Cynthia Axne belongs to only one political caucus -- the New Democratic Coalition. Moderate. Moderate fiscally. She s clear about her political home. Proud of her "sharp elbows," she has prize committee assignments for a freshman Member of Congress from Iowa.
Gil Cisneros went to work for Frito Lay after he left the Navy -- in operational resources. He was a shipping and manufacturing supervisor. He was a Republican when he started. He had been a Democrat for two years before he was laid off in 2010. Weeks after he was laid off, he won the lottery.
Elaine Luria surprises us. She is a white, Jewish woman from the South who made a career in the military. She is a Democrat who was elected to Congress in 2018.
Debbie Mucarsel's mother left a prosperous, but apparently, dangerous life in Ecuador with her several daughters. An immigrant to California at age fourteen, Debbie Mucarsel-Powell would watch her mother work two jobs to keep going. She would watch her three older sisters become Americans. She would figure out what works in North America, what allows people to become successful.
Anthony Brndisi is a builder. As a member of the Utica School Board, he built new schools. As a state representative, he helped build a new hospital in Utica, helped create a nano technology center at SUNY Polytechnic, and fostered cyber security research and development elsewhere in his district.
There was a nice combination of Joe Cunningham’s professional strength and the issue he pounded his opponent with. Joe Cunningham is an ocean engineer and a lawyer. He was blessed with an opponent who saw nothing wrong with the President’s proposal for offshore oil drilling. He found a way to get noticed in Congress. He was stopped on his way into Congress. His beer was confiscated.
Jared Golden is the only Member of Congress to have been elected by Ranked Voting. He is the rare ex military newly elected Member of Congress who was an enlistee and not an officer. He is one of the even rarer Member of Congress to have been identified by the VA as having PTSD. He brings a distinctive and important voice to Congress.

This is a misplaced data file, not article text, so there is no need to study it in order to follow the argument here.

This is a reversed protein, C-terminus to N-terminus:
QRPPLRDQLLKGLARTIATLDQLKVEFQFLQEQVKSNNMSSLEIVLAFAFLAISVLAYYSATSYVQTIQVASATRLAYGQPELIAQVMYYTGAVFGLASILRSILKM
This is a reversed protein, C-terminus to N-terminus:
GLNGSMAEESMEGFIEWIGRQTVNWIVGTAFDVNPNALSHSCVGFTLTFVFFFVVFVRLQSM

Xochitl Torres Small was elected to Congress from NM 02 by less than 4,000 votes in 2018. The district is heavily Republican. She is vulnerable in 2020. She was a strong candidate. Wife of a state rep, a field rep for Senator Udall for three years, and an attorney whose expertise is water issues, she was well prepared for the 2018 campaign and is prepared for 2020. Her intriguing high school experience only adds to the strength of her candidacy.
Kendra Horn made the most of her return to Oklahoma. She put together a campaign for Congress. She focused on health care and on women’s issues. She discusses the importance of gun safety. Her other issues include education and job training and infrastructure. Her transition to being a Member of Congress is going well. She voted for Nancy Pelosi for Speaker, explaining the only other choice was Republican Kevin McCarthy. She got appointed to the Armed Services Committee, explaining the appointment will allow her to look out for Oklahoma’s military installations. She has been looking out for other Oklahomans. With two Oklahoma Republican Congressmen, she introduced a bill to fund the Indian Health Service, notwithstanding the government shutdown.
Before his election, TJ Cox focused on combinations of business and good works. He founded the Central Valley NMTC Fund -- a certified community development organization which uses the federal New Markets Tax Credit program for disadvantaged communities and neighborhoods. TJ Cox’s victory in 2018 was an adventure in and of itself. He originally planned on a candidacy for CA 10 – a district that had attracted nearly a dozen Democratic candidates. He was unlikely to be one of the top two in the non-partisan primary. He switched to CA 21 – persuading the 2016 losing Democrat to leave the race. Elected, he is on the Agriculture Committee. A good place for someone in California’s Central Valley. Addressing the government shut down, he introduced a bill to allow government employees not getting their paychecks, to borrow up to $6,000 from the government.